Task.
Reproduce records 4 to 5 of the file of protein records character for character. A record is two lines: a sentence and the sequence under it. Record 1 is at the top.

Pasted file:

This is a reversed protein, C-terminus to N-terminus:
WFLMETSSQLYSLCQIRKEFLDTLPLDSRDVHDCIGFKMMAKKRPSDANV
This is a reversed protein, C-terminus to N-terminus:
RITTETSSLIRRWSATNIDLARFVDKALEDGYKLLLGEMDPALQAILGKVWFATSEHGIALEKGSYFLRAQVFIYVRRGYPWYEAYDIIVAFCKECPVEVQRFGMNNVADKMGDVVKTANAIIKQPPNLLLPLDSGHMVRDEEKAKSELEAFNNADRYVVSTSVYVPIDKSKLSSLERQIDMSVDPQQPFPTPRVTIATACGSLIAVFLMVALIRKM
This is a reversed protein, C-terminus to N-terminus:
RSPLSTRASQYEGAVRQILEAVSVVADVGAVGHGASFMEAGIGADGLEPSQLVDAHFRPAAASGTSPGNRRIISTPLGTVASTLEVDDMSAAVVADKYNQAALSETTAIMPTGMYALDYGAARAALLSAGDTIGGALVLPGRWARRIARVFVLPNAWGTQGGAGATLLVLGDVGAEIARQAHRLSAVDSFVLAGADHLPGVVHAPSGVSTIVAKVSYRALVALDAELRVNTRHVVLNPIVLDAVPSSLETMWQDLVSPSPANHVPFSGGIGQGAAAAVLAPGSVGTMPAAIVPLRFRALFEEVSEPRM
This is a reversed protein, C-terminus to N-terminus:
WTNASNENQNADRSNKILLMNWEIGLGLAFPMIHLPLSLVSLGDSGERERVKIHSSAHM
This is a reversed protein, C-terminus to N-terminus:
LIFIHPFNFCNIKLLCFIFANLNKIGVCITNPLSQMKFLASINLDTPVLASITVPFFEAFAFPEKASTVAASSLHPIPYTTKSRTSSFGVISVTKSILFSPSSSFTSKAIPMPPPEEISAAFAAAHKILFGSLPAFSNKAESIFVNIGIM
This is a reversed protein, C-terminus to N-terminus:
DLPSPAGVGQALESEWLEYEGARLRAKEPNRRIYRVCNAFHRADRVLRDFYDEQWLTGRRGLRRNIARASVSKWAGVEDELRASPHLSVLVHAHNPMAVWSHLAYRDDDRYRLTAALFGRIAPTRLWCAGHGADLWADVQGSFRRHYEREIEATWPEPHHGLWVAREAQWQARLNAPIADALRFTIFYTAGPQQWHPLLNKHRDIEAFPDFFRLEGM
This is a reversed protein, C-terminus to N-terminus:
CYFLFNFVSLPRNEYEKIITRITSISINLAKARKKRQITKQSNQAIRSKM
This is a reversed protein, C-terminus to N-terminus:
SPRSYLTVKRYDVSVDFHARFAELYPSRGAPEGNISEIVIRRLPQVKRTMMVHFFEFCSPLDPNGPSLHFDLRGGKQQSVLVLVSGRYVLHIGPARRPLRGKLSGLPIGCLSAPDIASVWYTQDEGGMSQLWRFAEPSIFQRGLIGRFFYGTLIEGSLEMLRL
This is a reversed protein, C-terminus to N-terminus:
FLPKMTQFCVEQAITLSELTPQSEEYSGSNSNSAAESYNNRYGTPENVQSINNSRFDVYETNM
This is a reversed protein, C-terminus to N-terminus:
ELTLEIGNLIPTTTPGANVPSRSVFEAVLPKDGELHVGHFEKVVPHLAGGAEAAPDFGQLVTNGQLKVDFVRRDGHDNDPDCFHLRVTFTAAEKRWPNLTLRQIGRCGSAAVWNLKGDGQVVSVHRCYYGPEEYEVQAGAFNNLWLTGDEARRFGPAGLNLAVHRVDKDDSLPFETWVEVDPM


This is a reversed protein, C-terminus to N-terminus:
WTNASNENQNADRSNKILLMNWEIGLGLAFPMIHLPLSLVSLGDSGERERVKIHSSAHM
This is a reversed protein, C-terminus to N-terminus:
LIFIHPFNFCNIKLLCFIFANLNKIGVCITNPLSQMKFLASINLDTPVLASITVPFFEAFAFPEKASTVAASSLHPIPYTTKSRTSSFGVISVTKSILFSPSSSFTSKAIPMPPPEEISAAFAAAHKILFGSLPAFSNKAESIFVNIGIM